The Overlooked Crisis in Burkina Faso

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Burkina Faso, embroiled in conflict since 2019, is facing a severe refugee crisis, identified as the most neglected humanitarian crisis in Africa for the second consecutive year, according to a new report from the Norwegian Refugee Council (NRC).

The West African nation recorded a staggering 707,000 new displacements within its borders in 2023, continuing its humanitarian crisis unabated. The number of people killed in violence more than doubled to over 8,400 deaths, while Burkinabe refugees seeking safety in neighboring countries nearly tripled to 148,317, as per UNHCR figures.

An unprecedented 42,000 people endured catastrophic levels of food insecurity, and up to two million civilians were trapped in 36 blockaded towns by the end of the year. Armed groups’ movement bans severely restricted humanitarian aid, leaving at least half a million people in what the NRC termed an “aid blind spot.”

By spring 2023, over 6,100 schools had closed in Burkina Faso, accounting for nearly half of all closed schools in Central and West Africa. The healthcare system also suffered, with about 400 health facilities shut down and many more operating at minimal capacity, affecting 3.6 million people—a 70 percent increase from 2022.

Tragedy struck on February 8, 2023, when two staff members of Doctors Without Borders (MSF) were murdered by an armed group in northwestern Burkina Faso, marking the first such incident involving national aid workers from an international NGO since the conflict began.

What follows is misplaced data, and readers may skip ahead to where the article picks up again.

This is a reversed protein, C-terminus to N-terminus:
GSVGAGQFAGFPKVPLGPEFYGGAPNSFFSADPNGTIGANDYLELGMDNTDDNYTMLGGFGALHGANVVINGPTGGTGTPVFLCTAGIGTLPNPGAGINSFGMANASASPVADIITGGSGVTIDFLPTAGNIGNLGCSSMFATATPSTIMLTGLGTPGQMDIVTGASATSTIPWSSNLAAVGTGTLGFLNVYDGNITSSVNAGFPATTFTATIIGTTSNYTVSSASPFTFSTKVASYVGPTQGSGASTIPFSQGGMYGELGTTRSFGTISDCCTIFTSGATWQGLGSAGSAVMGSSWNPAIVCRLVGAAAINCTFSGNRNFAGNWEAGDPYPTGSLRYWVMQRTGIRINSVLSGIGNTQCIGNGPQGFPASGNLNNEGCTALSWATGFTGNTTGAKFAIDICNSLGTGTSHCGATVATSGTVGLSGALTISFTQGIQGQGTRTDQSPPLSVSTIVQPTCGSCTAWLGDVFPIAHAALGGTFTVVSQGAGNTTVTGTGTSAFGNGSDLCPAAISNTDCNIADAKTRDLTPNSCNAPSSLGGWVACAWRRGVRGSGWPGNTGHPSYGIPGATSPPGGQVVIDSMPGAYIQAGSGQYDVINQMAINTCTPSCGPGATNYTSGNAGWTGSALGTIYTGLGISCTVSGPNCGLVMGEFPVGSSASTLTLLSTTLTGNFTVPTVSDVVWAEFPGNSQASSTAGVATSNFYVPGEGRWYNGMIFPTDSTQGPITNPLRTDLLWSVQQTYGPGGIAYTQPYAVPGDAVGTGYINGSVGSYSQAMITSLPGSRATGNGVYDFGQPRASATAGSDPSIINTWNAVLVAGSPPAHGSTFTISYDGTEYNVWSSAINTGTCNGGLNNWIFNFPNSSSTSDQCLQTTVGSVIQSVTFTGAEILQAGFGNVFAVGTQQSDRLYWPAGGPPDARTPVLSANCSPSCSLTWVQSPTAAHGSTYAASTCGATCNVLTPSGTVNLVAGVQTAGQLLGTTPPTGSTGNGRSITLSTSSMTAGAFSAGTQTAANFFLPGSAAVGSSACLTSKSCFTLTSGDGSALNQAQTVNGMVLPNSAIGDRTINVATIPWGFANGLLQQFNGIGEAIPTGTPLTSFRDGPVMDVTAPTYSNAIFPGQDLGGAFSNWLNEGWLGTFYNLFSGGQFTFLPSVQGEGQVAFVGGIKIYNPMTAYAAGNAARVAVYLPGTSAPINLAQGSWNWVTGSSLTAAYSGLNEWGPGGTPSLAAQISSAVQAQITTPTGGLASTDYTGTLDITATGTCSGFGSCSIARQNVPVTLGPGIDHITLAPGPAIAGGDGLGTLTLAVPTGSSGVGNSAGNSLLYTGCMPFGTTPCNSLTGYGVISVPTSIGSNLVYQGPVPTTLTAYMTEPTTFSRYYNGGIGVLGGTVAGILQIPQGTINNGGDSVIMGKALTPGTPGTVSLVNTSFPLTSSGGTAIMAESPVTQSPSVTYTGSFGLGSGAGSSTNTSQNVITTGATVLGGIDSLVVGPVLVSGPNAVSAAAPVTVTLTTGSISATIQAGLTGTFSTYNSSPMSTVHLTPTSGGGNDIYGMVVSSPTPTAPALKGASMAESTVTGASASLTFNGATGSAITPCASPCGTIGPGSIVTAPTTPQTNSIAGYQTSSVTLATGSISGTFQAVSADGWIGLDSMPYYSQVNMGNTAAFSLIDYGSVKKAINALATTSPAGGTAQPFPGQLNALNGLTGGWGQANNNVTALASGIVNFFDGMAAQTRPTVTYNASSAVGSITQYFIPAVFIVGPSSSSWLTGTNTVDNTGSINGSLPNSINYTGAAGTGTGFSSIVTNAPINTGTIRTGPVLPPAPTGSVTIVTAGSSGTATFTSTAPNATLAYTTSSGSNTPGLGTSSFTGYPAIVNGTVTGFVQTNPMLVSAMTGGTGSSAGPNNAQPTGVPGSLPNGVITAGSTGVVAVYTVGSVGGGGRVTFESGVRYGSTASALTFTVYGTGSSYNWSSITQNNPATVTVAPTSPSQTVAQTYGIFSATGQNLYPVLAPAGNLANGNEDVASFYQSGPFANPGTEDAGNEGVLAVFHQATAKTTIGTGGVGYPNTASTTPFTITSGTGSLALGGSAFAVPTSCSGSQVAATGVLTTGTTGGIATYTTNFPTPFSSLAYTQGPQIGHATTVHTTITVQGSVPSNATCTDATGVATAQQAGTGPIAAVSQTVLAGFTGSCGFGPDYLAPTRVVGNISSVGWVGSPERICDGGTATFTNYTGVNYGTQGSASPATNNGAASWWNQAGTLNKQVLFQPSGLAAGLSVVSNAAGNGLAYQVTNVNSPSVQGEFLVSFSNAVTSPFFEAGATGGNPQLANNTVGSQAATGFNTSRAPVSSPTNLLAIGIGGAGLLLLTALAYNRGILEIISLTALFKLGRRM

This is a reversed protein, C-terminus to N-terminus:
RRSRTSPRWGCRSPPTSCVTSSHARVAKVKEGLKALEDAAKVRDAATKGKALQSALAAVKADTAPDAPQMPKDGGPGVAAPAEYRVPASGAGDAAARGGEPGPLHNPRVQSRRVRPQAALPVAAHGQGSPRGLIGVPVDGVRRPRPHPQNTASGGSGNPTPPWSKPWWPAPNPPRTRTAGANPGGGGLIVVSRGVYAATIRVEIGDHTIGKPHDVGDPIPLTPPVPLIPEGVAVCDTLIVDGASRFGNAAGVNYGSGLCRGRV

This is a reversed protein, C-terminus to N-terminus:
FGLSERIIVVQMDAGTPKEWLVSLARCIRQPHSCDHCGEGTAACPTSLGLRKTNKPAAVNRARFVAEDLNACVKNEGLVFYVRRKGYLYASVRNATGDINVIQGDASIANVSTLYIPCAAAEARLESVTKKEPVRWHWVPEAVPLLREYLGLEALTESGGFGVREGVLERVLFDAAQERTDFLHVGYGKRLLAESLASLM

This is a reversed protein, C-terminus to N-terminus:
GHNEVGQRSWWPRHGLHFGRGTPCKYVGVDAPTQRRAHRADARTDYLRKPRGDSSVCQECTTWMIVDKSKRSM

Security issues hindered road access to many areas, forcing humanitarian organizations to rely on limited air transport, which escalated operational costs and further restricted aid delivery. The financial strain worsened as funding for the response plan dropped to 39 percent in 2023, down from 43 percent in 2022.

Media coverage of the crisis dwindled as several international news outlets and journalists were banned from Burkina Faso in 2023. The domestic press also avoided sensitive topics due to increased risks.

As the crisis continues, an all-time high of 6.3 million people will require humanitarian assistance in 2024, with more than two million remaining internally displaced. While some displaced individuals have started to return home, there are growing concerns about the protection of civilians. Ensuring that returns are voluntary, dignified, and safe, as stipulated by the Kampala Convention, will be a major humanitarian focus in 2024.

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